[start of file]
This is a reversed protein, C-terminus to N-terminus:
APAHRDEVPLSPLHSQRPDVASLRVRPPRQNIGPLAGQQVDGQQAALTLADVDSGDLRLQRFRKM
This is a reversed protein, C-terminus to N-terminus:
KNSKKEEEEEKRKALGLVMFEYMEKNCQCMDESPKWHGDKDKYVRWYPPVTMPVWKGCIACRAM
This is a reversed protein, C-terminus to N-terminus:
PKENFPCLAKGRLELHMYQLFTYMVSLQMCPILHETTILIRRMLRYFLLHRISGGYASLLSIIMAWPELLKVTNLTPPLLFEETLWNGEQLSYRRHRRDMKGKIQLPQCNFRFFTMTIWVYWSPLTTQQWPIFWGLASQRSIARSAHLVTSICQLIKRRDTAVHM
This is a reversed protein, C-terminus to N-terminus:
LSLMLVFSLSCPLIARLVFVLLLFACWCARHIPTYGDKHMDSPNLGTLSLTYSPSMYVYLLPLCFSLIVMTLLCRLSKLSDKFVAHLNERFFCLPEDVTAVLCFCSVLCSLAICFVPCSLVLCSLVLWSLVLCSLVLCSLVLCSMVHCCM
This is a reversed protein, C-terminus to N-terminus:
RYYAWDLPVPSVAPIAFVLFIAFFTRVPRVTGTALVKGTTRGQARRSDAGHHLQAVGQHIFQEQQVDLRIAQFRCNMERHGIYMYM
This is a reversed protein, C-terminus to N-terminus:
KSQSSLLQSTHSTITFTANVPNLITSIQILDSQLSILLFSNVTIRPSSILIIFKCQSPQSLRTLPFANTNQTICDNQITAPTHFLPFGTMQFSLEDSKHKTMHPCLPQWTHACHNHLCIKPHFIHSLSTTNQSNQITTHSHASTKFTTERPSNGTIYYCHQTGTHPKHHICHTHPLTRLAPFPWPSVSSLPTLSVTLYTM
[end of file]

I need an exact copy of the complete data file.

This is a reversed protein, C-terminus to N-terminus:
APAHRDEVPLSPLHSQRPDVASLRVRPPRQNIGPLAGQQVDGQQAALTLADVDSGDLRLQRFRKM
This is a reversed protein, C-terminus to N-terminus:
KNSKKEEEEEKRKALGLVMFEYMEKNCQCMDESPKWHGDKDKYVRWYPPVTMPVWKGCIACRAM
This is a reversed protein, C-terminus to N-terminus:
PKENFPCLAKGRLELHMYQLFTYMVSLQMCPILHETTILIRRMLRYFLLHRISGGYASLLSIIMAWPELLKVTNLTPPLLFEETLWNGEQLSYRRHRRDMKGKIQLPQCNFRFFTMTIWVYWSPLTTQQWPIFWGLASQRSIARSAHLVTSICQLIKRRDTAVHM
This is a reversed protein, C-terminus to N-terminus:
LSLMLVFSLSCPLIARLVFVLLLFACWCARHIPTYGDKHMDSPNLGTLSLTYSPSMYVYLLPLCFSLIVMTLLCRLSKLSDKFVAHLNERFFCLPEDVTAVLCFCSVLCSLAICFVPCSLVLCSLVLWSLVLCSLVLCSLVLCSMVHCCM
This is a reversed protein, C-terminus to N-terminus:
RYYAWDLPVPSVAPIAFVLFIAFFTRVPRVTGTALVKGTTRGQARRSDAGHHLQAVGQHIFQEQQVDLRIAQFRCNMERHGIYMYM
This is a reversed protein, C-terminus to N-terminus:
KSQSSLLQSTHSTITFTANVPNLITSIQILDSQLSILLFSNVTIRPSSILIIFKCQSPQSLRTLPFANTNQTICDNQITAPTHFLPFGTMQFSLEDSKHKTMHPCLPQWTHACHNHLCIKPHFIHSLSTTNQSNQITTHSHASTKFTTERPSNGTIYYCHQTGTHPKHHICHTHPLTRLAPFPWPSVSSLPTLSVTLYTM